VI. Social Behavior

Common bottlenose dolphins are typically found in groups of 2-15 individuals, although groups of more than 1000 have been reported. In general, bottlenose dolphins in bays and estuaries tend to form smaller groups then those in offshore waters, but the trend does not continue linearly with increasing distance from shore (Wells et al, 1999). Group composition tends to be dynamic, with sex, age, reproductive condition, familial relationships, and affiliation histories apparently being the most important determining factors. Subgroupings may be stable or repeated over periods of years. Basic social units include nursery groups, mixed-sex groups of juveniles, and adult males as individuals or strongly bonded pairs or trios.

Indian Ocean bottlenose dolphins are also found in groups of variable size. Numbers observed off South Africa range from 3 to 1000, around a mean of 140, whereas off Australia, groups average about 10 individuals in Moreton Bay, and average about 5, ranging up to 22, in Shark Bay (Connor etal, 1999; Corkeron, 1990).

Dominance hierarchies have been observed for both common and Indian Ocean bottlenose dolphins in captivity, with large adult males dominating all other pool mates, females forming a less-rigid hierarchy, and with the largest females dominant over smaller animals. Aggressive behaviors, including contact and posturing, are used to establish and maintain hierarchies. In Shark Bay, Australia, coalitions of male T. aduncus fight with other male coalitions and aggressively herd females (Connor et al, 1999).

VII. Activity Patterns

Common bottlenose dolphins in the wild appear to be active both during the day and night, interspersing bouts of feeding, traveling, socializing, and idling or resting (Shane et al, 1986; Wells et al, 1999). The duration and frequency of activities are influenced by such environmental factors as season, habitat, time of day, and tidal state and by physiological factors such as reproductive seasonality. Bottlenose dolphins feed in a large variety of ways, primarily as individuals, but cooperative herding of schools of prey fish also occurs. Individual prey capture involves behaviors as diverse as high-speed chases with a pin-wheeling capture at the surface, “fish whacking” in which a fleeing fish is struck with the dolphin’s flukes and often knocked clear of the water, pushing fish onto shore and then partially beaching to capture them, and herding and perhaps disorienting fish with percussive leaps and tail lobs referred to as “kerplunking.” Many of these same activities and behaviors have been observed for T. aduncus as well.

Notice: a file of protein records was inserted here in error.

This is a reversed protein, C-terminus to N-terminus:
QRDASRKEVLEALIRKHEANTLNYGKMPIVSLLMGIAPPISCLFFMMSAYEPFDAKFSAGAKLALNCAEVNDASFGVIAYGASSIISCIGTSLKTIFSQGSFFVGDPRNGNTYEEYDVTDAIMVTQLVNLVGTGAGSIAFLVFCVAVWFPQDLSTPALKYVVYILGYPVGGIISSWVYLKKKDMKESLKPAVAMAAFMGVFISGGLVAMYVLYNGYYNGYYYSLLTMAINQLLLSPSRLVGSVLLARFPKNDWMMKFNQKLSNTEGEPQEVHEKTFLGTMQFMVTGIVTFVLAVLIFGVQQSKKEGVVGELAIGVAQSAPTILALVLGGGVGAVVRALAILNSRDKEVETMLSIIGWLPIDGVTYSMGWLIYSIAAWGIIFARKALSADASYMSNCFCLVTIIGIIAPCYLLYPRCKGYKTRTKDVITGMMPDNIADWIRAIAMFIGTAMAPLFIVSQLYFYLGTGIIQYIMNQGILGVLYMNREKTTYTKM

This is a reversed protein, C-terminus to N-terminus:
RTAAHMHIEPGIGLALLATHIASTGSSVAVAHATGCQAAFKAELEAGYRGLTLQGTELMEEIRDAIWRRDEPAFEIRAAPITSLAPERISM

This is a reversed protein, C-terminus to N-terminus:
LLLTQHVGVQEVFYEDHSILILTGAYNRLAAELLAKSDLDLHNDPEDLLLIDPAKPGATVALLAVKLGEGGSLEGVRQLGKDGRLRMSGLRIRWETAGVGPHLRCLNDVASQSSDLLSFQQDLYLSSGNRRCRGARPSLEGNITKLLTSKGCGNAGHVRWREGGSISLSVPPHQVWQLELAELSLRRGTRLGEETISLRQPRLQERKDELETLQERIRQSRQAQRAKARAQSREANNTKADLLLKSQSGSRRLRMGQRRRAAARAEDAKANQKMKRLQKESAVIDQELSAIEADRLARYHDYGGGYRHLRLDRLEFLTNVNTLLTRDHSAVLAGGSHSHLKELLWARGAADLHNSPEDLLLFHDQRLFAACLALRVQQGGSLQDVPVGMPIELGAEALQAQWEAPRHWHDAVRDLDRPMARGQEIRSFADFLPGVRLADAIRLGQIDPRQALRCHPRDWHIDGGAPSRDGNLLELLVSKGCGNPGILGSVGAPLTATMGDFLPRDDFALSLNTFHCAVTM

VIII. Life History

More detailed life history information is available for T. truncatus than for T. aduncus. Analyses of dentinal and cemental growth layer groups in teeth (Hohn et al, 1989) have shown that female common bottlenose dolphins can live to more than 50 years, and some males have reached 40-45 years of age (Wells and Scott, 1999). Calves achieve most of their growth during the period of suckling, i.e., the first 1.5-2 years of life. Females typically reach sexual and physical maturity before males, leading to sexual dimorphism in some regions. Age at sexual maturity varies by region, but females usually reach sexual maturity at 5-13 years. Sexual maturity for males tends to occur at 9-14 years, often many years before they reach physical maturity (late teens) and achieve breeding status. Most breeding males in captivity are at least 20 years old (Wells et al, 1999).

Indian Ocean bottlenose dolphins often develop ventral spotting at sexual maturity, when males are >235 cm in length and females are >230 cm (Ross and Cockcroft, 1990). Sexual maturity may be attained at an older age for T. aduncus than for T. truneatus, with females producing their first calf at age 12 or older (Connor et al, 1999).

IX. Reproduction

Although births have been reported from all seasons, calving tends to be diffusely seasonal for both T. tmncatus and T. aduncus, with peaks during warmer months (Connor et al, 1999). Hormonal monitoring of captive common bottlenose dolphins indicates that females are spontaneous sporadic ovu-lators, ovulating repeatedly during a given season, whereas males may be active throughout the year with a prolonged elevation of testosterone concentrations over the months that different females may be ovulating. The reproductive life span for T. truneatus is prolonged; females up to 48 years of age have successfully given birth and raised young (Wells and Scott, 1999). Calves are born after a gestation period of about 1 year and range in length from about 84 to 140 cm depending on the geographic region. Calving intervals of 3-6 years are common for T. truneatus, whereas 4- to 6-year intervals are more common for T. aduncus (Connor et al, 1999).

Lactation is the primary source of nutrition for the first year of life and may continue for several more years. Solid food has been found along with milk in the stomachs of calves as young as 4 months old. Maternal investment for free-ranging T. truneatus calves typically extends for about 3-6 years, with separation often coinciding with the birth of the next calf. T. aduncus calves in Shark Bay, Australia, typically attempt to nurse for 3-5 years (Connor et al, 1999). Simultaneously pregnant and lac-tating females have been noted on occasion for both species.

X. Sound Production

Most of what is known about bottlenose dolphin sound production has resulted from detailed studies of T. tmncatus, but it is reasonable to assume that T. aduncus acoustic patterns are comparable. Bottlenose dolphins produce these categories of sounds: whistles, echolocation clicks, and burst-pulse sounds. Dolphins produce a large variety of whistles, including largely stereotypic “signature whistles” that are individually specific, hypothesized to be used to communicate identity, location, and emotional state (Caldwell et al, 1990). Once the signature whistle develops in neonates, it remains stable for at least many years, and probably for life. The signature whistles of many male calves are similar to the whistles of their mothers, whereas those of female calves are not. Dolphin echolocation involves the production of “clicks,” with peak frequencies of about 40-130 kHz (Au, 1993). Echolocation is hypothesized to be used in navigation, foraging, and predator detection, among other possible functions. Burst pulses (“squawks”) tend to be produced during social interactions.